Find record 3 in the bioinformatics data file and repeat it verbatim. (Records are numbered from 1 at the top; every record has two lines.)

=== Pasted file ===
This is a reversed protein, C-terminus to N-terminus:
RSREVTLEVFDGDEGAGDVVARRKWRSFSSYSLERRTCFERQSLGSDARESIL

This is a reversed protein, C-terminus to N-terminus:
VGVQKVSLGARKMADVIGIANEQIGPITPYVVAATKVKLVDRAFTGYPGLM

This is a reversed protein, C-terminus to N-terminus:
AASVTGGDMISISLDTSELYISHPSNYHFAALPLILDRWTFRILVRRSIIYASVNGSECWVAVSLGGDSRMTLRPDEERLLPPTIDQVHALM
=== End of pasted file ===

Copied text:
This is a reversed protein, C-terminus to N-terminus:
AASVTGGDMISISLDTSELYISHPSNYHFAALPLILDRWTFRILVRRSIIYASVNGSECWVAVSLGGDSRMTLRPDEERLLPPTIDQVHALM